Page:Bird Life Throughout the Year (Salter, 1913).djvu/253

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the year, perches tamely on the wire fence of the paddock long after its elders have gone, proof sufficient that, in this case at least, migration is independent of leadership, for, when its time comes, it will find the palms and temples of the south as easily as if personally conducted. Swallows and House Martins are still with us, and should be seen well into October, but, if rough, chilly weather sets in, they are ready to antedate their time of departure, and, after struggling against the wind for a day or two, sometimes hawking low to pick up insects from the herbage, they will leave in a body before September is out, not unfrequently abandoning a belated brood or two in the nest.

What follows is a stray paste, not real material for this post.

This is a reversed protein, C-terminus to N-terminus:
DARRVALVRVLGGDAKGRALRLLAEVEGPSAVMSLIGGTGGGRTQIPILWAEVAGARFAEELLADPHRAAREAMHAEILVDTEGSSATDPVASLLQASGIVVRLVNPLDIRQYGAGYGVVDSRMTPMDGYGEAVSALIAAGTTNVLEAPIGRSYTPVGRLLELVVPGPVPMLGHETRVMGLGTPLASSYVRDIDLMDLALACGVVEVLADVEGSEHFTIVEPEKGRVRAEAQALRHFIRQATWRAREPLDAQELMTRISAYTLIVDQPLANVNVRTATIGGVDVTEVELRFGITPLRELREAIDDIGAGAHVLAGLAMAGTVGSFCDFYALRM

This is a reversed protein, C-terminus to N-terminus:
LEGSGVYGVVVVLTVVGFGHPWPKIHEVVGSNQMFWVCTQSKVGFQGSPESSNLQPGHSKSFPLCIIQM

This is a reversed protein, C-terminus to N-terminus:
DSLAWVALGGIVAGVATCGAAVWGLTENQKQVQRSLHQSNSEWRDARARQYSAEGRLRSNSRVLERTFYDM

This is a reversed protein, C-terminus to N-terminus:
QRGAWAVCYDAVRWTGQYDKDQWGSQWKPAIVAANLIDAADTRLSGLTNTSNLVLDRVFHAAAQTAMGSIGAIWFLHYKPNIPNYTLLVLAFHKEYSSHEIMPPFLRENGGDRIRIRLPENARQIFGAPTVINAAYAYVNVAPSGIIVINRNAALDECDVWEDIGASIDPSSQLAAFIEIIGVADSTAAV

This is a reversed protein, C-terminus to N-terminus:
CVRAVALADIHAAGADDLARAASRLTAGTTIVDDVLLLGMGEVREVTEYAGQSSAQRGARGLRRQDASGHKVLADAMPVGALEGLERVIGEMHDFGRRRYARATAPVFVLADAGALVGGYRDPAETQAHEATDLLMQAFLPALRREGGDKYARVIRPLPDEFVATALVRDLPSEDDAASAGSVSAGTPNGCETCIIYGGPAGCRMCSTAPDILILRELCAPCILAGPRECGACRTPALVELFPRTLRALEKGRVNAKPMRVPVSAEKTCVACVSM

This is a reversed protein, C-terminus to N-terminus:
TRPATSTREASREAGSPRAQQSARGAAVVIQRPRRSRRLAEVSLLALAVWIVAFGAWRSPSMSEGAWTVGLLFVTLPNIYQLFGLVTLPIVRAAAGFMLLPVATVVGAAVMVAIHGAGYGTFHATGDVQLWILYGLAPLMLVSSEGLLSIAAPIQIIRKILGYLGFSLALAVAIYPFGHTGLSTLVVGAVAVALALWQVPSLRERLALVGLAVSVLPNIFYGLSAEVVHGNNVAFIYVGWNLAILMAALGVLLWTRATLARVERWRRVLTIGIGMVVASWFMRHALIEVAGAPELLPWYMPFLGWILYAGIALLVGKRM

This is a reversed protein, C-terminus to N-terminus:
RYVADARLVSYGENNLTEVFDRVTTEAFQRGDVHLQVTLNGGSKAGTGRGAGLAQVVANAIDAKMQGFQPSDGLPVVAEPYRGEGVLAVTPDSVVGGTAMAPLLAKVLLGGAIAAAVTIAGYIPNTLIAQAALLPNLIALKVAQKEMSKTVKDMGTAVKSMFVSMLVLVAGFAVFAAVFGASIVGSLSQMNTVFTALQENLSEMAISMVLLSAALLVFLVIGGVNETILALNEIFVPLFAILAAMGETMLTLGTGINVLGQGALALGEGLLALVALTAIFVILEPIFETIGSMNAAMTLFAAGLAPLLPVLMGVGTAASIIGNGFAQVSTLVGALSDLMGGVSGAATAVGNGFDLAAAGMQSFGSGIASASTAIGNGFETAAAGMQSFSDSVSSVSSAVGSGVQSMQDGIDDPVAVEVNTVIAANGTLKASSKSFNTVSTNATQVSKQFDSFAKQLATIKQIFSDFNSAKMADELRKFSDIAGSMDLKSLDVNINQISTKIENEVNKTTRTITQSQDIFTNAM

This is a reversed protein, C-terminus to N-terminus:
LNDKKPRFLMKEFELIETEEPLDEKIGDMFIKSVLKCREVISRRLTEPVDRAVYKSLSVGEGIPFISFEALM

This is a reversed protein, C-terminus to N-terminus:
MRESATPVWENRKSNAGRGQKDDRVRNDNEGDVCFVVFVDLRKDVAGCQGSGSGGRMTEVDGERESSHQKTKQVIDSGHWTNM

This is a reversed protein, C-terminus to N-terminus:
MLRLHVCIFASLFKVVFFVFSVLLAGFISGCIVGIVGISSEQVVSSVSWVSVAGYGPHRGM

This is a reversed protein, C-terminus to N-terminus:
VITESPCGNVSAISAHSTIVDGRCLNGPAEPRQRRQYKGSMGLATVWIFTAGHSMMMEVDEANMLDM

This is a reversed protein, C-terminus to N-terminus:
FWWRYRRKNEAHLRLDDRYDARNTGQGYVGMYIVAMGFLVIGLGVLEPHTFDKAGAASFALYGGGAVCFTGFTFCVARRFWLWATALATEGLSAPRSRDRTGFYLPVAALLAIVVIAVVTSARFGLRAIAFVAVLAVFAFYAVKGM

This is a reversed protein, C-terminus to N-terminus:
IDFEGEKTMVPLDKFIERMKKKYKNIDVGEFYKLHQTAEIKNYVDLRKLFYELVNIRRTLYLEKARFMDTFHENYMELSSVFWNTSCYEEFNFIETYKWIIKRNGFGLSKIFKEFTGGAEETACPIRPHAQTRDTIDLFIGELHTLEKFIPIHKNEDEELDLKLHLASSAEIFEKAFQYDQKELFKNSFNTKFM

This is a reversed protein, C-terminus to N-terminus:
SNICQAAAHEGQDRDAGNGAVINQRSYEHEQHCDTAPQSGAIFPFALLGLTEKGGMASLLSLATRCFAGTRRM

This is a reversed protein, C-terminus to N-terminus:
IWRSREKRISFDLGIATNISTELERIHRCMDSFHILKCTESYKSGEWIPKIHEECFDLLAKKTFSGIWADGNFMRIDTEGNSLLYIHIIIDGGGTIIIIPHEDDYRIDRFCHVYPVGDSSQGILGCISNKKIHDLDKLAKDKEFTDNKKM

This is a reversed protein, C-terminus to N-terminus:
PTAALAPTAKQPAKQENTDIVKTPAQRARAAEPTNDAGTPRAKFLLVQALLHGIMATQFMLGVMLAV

Of the myriads which leave us how small a proportion returns in the spring, bearing witness to the perils which beset the migratory flight, and lending countenance to the generally-expressed opinion that both swallows and martins decrease in number from year to year. One may take comfort in seeing the Sand Martins still swarming about their burrows in the soft sand and gravel cliffs of the East coast, so exactly fitted for their tunnelling that they seem to flourish there as nowhere else, and in counting one hundred and ninety nests of the House Martin under the eaves of a large Essex flour-mill, but the stress of wet and chilly summers falls upon them heavily, as also the persecution to which, when nesting, they are subjected at the hands of the common house-sparrow, hence their failure to hold